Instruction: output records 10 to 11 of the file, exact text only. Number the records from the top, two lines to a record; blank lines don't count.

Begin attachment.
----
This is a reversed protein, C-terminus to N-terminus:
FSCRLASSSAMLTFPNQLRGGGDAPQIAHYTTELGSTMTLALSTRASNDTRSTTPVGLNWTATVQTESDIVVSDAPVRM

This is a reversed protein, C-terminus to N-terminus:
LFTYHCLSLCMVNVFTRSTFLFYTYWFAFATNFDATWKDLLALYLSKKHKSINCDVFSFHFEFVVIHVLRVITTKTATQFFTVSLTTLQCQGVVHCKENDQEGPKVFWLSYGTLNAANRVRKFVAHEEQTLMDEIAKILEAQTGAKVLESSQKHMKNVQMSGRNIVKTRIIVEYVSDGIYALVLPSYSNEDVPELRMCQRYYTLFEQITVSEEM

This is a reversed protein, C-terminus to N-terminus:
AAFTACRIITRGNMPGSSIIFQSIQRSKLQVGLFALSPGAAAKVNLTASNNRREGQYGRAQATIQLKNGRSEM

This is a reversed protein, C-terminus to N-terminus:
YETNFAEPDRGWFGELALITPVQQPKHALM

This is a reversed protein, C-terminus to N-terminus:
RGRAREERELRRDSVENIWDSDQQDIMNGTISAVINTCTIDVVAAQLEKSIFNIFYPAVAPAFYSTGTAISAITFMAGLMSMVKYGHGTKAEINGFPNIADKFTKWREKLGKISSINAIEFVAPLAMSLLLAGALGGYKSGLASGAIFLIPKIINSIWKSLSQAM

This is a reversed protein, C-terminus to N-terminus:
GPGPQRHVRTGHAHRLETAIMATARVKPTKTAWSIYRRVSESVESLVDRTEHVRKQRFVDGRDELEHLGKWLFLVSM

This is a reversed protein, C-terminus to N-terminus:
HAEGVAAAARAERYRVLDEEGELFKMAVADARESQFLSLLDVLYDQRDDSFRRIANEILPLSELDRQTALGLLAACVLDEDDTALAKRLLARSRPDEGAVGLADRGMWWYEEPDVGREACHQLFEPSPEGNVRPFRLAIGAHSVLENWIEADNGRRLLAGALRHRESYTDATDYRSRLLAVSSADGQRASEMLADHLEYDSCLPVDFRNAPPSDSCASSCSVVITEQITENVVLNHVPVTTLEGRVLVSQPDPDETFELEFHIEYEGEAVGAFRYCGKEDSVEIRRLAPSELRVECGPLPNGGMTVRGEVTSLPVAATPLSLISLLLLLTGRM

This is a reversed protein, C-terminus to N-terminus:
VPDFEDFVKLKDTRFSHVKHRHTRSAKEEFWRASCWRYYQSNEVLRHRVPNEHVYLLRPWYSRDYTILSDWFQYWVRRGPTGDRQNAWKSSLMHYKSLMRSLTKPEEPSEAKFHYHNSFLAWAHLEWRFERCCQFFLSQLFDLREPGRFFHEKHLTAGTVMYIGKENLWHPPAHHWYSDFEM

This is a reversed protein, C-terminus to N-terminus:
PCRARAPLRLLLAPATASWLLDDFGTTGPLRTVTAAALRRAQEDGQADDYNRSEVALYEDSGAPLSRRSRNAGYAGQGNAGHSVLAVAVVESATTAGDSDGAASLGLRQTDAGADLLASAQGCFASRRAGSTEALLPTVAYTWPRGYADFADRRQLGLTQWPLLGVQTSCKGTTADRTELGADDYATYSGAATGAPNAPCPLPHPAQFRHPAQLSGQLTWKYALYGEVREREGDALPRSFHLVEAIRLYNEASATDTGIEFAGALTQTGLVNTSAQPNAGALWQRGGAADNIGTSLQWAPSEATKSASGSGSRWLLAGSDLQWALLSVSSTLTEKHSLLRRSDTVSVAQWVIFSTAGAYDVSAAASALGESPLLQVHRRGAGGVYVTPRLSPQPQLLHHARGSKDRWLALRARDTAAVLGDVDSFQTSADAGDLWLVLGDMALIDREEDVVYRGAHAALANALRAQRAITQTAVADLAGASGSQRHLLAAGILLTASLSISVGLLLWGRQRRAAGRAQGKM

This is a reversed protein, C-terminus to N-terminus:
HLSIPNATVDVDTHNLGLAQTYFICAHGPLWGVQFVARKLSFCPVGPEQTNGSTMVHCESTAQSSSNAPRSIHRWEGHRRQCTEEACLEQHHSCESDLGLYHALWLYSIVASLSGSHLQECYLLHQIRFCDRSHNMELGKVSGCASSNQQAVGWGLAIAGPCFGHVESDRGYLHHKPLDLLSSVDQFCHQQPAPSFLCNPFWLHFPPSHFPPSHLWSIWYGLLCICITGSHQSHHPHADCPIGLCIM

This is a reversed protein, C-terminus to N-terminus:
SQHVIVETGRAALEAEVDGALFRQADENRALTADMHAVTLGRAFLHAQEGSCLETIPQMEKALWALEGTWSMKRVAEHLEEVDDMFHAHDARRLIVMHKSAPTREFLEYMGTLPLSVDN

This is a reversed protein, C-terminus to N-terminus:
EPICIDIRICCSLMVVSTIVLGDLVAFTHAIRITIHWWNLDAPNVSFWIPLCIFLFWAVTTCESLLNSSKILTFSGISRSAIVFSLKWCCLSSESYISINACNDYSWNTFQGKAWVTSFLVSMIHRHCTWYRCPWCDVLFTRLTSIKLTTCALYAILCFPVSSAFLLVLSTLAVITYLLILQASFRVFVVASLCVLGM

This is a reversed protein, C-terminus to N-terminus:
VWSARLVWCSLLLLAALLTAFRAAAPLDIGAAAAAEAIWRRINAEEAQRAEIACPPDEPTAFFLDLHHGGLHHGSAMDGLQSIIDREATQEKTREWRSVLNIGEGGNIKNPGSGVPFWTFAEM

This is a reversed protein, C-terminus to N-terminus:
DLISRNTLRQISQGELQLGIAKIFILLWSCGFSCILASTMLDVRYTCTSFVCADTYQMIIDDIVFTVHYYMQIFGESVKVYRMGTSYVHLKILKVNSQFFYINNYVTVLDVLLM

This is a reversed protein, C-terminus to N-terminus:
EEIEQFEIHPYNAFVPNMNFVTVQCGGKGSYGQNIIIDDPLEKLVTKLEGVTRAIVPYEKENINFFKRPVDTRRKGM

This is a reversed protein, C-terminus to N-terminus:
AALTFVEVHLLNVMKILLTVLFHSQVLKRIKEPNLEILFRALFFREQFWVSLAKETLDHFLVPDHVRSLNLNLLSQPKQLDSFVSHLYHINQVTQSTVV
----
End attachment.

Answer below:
This is a reversed protein, C-terminus to N-terminus:
HLSIPNATVDVDTHNLGLAQTYFICAHGPLWGVQFVARKLSFCPVGPEQTNGSTMVHCESTAQSSSNAPRSIHRWEGHRRQCTEEACLEQHHSCESDLGLYHALWLYSIVASLSGSHLQECYLLHQIRFCDRSHNMELGKVSGCASSNQQAVGWGLAIAGPCFGHVESDRGYLHHKPLDLLSSVDQFCHQQPAPSFLCNPFWLHFPPSHFPPSHLWSIWYGLLCICITGSHQSHHPHADCPIGLCIM

This is a reversed protein, C-terminus to N-terminus:
SQHVIVETGRAALEAEVDGALFRQADENRALTADMHAVTLGRAFLHAQEGSCLETIPQMEKALWALEGTWSMKRVAEHLEEVDDMFHAHDARRLIVMHKSAPTREFLEYMGTLPLSVDN